The one (maybe two) sentence rule

In general, any good ground of appeal is capable of being summarised in a single sentence.

It is useful to do this. It acts as a check that you have identified a proper error of law. With very rare exceptions, errors of law do come down to a simple mistake that can be briefly stated. If you cannot produce a few brief sentences that summarise your complaint then something is wrong. It is likely that either you have not identified a real error of law, or that you have the beginnings of an idea, but have not properly defined the error yet.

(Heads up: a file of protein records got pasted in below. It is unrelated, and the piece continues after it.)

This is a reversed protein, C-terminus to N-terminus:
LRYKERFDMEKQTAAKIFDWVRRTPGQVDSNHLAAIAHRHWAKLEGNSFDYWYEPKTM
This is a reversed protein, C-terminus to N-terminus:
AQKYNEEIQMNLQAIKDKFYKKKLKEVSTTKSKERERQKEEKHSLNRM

A simply stated error of law also assists the appeal court, and increases your chances of success. If the judge can immediately understand what it is you complain of, he will find it much easier to follow your argument.

Some examples, taken from recent EAT cases:

  • The tribunal treated a failure to consider reasonable adjustments as a failure to make reasonable adjustments.
  • When considering whether it was not reasonably practicable to bring the claim in time, the tribunal failed to take account of what knowledge the claimant would have had if he had made reasonable investigations
  • The tribunal failed to make relevant findings of fact to support its conclusion that the claimant was redundant

Of course, all these appeals would need far more explanation and justification to succeed, but the starting point is a single sentence summarising the point of appeal.

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